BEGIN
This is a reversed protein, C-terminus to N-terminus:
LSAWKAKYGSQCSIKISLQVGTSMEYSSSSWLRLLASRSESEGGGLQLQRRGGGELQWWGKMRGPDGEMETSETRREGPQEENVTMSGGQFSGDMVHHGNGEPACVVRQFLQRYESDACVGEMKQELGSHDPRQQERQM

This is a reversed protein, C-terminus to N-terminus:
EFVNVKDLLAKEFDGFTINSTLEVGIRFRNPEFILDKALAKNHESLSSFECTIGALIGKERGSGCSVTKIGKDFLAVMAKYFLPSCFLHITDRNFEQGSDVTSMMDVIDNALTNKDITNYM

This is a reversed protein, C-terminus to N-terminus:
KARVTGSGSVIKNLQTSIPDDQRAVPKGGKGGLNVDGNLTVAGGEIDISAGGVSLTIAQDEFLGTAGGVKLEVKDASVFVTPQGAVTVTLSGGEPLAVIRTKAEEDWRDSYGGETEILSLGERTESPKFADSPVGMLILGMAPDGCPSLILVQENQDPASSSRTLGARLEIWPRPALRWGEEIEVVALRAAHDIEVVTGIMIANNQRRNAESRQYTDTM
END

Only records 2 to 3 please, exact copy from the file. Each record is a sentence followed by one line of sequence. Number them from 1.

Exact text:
This is a reversed protein, C-terminus to N-terminus:
EFVNVKDLLAKEFDGFTINSTLEVGIRFRNPEFILDKALAKNHESLSSFECTIGALIGKERGSGCSVTKIGKDFLAVMAKYFLPSCFLHITDRNFEQGSDVTSMMDVIDNALTNKDITNYM

This is a reversed protein, C-terminus to N-terminus:
KARVTGSGSVIKNLQTSIPDDQRAVPKGGKGGLNVDGNLTVAGGEIDISAGGVSLTIAQDEFLGTAGGVKLEVKDASVFVTPQGAVTVTLSGGEPLAVIRTKAEEDWRDSYGGETEILSLGERTESPKFADSPVGMLILGMAPDGCPSLILVQENQDPASSSRTLGARLEIWPRPALRWGEEIEVVALRAAHDIEVVTGIMIANNQRRNAESRQYTDTM